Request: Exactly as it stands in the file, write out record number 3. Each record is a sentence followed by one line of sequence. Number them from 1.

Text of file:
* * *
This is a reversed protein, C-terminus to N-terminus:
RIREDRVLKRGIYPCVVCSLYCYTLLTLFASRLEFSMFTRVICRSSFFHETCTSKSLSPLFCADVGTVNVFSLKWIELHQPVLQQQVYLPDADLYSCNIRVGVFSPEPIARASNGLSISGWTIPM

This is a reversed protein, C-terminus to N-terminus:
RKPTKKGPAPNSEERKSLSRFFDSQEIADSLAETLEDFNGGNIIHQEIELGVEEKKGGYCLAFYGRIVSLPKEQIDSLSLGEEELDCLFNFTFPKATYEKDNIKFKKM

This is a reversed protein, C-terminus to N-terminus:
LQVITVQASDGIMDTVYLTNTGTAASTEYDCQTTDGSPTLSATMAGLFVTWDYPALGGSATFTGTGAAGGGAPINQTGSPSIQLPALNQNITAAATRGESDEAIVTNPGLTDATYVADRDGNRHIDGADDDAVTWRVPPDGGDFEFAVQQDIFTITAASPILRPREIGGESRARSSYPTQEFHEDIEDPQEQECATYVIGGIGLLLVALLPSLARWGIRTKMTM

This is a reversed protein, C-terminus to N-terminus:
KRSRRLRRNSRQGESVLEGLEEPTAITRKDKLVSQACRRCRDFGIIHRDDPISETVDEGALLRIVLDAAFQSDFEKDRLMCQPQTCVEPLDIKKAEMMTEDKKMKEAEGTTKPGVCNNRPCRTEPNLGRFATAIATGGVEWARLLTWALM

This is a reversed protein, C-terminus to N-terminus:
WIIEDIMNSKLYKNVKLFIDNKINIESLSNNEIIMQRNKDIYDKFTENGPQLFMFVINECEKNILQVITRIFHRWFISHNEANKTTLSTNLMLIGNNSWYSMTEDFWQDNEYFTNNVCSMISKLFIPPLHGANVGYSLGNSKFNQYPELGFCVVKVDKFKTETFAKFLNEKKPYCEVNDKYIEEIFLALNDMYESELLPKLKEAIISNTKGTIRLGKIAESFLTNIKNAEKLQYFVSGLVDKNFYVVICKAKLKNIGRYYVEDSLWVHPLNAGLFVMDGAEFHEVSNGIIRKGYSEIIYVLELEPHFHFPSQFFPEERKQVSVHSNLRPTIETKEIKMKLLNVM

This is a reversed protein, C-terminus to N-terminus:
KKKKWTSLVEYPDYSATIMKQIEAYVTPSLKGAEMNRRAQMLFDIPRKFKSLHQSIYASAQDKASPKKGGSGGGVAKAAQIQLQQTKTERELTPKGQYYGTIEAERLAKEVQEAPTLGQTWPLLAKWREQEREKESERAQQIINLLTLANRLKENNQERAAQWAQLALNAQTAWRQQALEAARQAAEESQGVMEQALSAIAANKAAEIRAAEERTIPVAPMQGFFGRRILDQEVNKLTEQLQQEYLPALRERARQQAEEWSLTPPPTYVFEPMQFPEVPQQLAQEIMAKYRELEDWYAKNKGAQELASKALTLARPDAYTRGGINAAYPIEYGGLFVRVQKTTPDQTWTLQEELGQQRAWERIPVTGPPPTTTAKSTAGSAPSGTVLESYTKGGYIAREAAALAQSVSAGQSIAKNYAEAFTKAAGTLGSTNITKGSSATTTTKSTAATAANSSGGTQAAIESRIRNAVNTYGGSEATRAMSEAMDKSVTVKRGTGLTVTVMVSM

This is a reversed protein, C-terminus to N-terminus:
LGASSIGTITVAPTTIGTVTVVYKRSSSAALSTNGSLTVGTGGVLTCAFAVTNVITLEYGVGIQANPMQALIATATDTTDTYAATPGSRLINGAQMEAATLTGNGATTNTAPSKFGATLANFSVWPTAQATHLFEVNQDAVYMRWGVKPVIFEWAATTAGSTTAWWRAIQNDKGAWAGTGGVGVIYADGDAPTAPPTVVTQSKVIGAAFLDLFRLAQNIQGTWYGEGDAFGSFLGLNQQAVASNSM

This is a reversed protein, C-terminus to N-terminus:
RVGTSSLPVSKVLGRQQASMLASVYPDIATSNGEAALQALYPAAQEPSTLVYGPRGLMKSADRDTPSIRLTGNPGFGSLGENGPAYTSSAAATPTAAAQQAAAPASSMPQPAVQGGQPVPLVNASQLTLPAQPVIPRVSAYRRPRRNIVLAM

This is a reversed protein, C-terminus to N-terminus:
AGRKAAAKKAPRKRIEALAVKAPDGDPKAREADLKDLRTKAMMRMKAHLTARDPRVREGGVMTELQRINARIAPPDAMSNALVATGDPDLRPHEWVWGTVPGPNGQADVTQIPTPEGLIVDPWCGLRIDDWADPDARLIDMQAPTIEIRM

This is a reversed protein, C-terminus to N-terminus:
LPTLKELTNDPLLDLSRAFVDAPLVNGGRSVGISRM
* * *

This is a reversed protein, C-terminus to N-terminus:
LQVITVQASDGIMDTVYLTNTGTAASTEYDCQTTDGSPTLSATMAGLFVTWDYPALGGSATFTGTGAAGGGAPINQTGSPSIQLPALNQNITAAATRGESDEAIVTNPGLTDATYVADRDGNRHIDGADDDAVTWRVPPDGGDFEFAVQQDIFTITAASPILRPREIGGESRARSSYPTQEFHEDIEDPQEQECATYVIGGIGLLLVALLPSLARWGIRTKMTM